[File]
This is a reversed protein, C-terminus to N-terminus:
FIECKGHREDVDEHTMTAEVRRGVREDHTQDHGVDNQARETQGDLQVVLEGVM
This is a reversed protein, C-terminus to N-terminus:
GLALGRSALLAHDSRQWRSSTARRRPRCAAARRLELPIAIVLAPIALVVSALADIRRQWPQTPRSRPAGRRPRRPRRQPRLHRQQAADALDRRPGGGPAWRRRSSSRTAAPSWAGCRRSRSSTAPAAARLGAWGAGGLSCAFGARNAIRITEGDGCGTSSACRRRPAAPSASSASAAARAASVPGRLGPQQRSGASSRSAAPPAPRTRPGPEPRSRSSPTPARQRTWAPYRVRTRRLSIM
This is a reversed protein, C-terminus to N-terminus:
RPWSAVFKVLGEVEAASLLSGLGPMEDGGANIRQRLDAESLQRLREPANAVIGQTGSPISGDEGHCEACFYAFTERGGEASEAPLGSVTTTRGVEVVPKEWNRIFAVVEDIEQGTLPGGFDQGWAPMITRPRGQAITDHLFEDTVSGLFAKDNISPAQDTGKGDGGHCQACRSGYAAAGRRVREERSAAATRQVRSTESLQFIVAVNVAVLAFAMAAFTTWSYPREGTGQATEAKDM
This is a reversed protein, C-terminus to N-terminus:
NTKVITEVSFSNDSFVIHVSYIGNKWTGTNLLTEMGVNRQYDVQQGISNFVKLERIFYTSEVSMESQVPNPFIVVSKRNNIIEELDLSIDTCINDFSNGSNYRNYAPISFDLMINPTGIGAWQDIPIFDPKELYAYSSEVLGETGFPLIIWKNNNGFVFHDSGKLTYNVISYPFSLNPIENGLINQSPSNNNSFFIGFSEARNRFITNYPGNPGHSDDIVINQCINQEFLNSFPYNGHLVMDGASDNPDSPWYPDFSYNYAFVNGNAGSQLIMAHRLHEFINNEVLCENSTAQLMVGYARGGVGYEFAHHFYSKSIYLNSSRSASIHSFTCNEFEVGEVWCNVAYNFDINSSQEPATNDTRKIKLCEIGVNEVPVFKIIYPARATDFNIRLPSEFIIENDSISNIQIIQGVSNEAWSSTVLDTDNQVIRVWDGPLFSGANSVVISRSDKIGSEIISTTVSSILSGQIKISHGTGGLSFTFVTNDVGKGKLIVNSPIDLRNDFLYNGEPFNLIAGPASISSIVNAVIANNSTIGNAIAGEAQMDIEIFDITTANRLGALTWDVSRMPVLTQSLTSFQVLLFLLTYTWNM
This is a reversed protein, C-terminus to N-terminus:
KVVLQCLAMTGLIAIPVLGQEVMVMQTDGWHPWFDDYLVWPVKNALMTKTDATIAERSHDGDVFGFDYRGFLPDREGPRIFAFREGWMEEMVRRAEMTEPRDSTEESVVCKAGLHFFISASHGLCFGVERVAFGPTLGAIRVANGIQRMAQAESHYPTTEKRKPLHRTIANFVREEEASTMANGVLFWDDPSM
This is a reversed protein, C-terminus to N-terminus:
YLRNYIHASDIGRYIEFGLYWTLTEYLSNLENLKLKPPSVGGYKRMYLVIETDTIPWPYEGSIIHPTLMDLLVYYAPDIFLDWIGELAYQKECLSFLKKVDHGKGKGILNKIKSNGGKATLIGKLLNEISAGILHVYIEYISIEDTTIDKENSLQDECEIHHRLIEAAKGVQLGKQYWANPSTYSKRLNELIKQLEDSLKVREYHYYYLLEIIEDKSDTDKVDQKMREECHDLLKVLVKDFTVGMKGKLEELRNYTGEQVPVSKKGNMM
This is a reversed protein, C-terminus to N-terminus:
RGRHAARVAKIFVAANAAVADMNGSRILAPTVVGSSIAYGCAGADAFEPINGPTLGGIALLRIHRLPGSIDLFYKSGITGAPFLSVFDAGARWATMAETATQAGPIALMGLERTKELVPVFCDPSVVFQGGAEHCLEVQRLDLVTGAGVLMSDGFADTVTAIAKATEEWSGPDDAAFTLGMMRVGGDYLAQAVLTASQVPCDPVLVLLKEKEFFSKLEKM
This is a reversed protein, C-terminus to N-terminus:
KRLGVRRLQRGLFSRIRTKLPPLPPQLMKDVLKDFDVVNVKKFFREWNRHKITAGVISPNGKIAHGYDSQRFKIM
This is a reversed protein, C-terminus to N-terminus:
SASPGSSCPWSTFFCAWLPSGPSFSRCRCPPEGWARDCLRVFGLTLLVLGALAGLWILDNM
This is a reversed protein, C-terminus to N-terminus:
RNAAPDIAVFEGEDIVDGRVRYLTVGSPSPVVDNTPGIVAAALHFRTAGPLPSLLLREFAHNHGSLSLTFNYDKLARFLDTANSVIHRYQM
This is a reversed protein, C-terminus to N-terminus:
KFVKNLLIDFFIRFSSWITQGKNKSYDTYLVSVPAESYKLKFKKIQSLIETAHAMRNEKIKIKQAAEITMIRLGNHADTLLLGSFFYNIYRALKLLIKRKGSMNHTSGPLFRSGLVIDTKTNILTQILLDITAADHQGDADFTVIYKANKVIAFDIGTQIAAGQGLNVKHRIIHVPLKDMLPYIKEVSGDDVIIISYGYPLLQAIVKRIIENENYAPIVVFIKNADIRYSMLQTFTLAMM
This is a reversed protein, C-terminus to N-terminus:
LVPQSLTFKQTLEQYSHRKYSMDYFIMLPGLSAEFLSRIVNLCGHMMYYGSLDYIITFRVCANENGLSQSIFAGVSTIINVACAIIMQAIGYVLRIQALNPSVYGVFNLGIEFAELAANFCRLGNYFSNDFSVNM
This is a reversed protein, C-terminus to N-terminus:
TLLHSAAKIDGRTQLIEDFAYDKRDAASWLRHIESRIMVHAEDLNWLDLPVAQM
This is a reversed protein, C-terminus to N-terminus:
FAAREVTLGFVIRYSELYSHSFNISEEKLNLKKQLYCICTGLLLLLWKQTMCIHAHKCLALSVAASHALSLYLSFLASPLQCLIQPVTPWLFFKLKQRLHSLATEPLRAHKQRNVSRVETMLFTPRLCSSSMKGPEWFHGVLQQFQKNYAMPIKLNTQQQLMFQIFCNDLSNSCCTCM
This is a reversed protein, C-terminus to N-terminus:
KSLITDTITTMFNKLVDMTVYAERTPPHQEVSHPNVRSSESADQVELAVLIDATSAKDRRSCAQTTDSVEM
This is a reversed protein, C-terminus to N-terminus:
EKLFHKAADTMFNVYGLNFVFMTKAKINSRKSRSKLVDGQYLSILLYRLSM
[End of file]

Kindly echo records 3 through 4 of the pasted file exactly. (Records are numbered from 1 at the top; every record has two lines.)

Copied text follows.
This is a reversed protein, C-terminus to N-terminus:
RPWSAVFKVLGEVEAASLLSGLGPMEDGGANIRQRLDAESLQRLREPANAVIGQTGSPISGDEGHCEACFYAFTERGGEASEAPLGSVTTTRGVEVVPKEWNRIFAVVEDIEQGTLPGGFDQGWAPMITRPRGQAITDHLFEDTVSGLFAKDNISPAQDTGKGDGGHCQACRSGYAAAGRRVREERSAAATRQVRSTESLQFIVAVNVAVLAFAMAAFTTWSYPREGTGQATEAKDM
This is a reversed protein, C-terminus to N-terminus:
NTKVITEVSFSNDSFVIHVSYIGNKWTGTNLLTEMGVNRQYDVQQGISNFVKLERIFYTSEVSMESQVPNPFIVVSKRNNIIEELDLSIDTCINDFSNGSNYRNYAPISFDLMINPTGIGAWQDIPIFDPKELYAYSSEVLGETGFPLIIWKNNNGFVFHDSGKLTYNVISYPFSLNPIENGLINQSPSNNNSFFIGFSEARNRFITNYPGNPGHSDDIVINQCINQEFLNSFPYNGHLVMDGASDNPDSPWYPDFSYNYAFVNGNAGSQLIMAHRLHEFINNEVLCENSTAQLMVGYARGGVGYEFAHHFYSKSIYLNSSRSASIHSFTCNEFEVGEVWCNVAYNFDINSSQEPATNDTRKIKLCEIGVNEVPVFKIIYPARATDFNIRLPSEFIIENDSISNIQIIQGVSNEAWSSTVLDTDNQVIRVWDGPLFSGANSVVISRSDKIGSEIISTTVSSILSGQIKISHGTGGLSFTFVTNDVGKGKLIVNSPIDLRNDFLYNGEPFNLIAGPASISSIVNAVIANNSTIGNAIAGEAQMDIEIFDITTANRLGALTWDVSRMPVLTQSLTSFQVLLFLLTYTWNM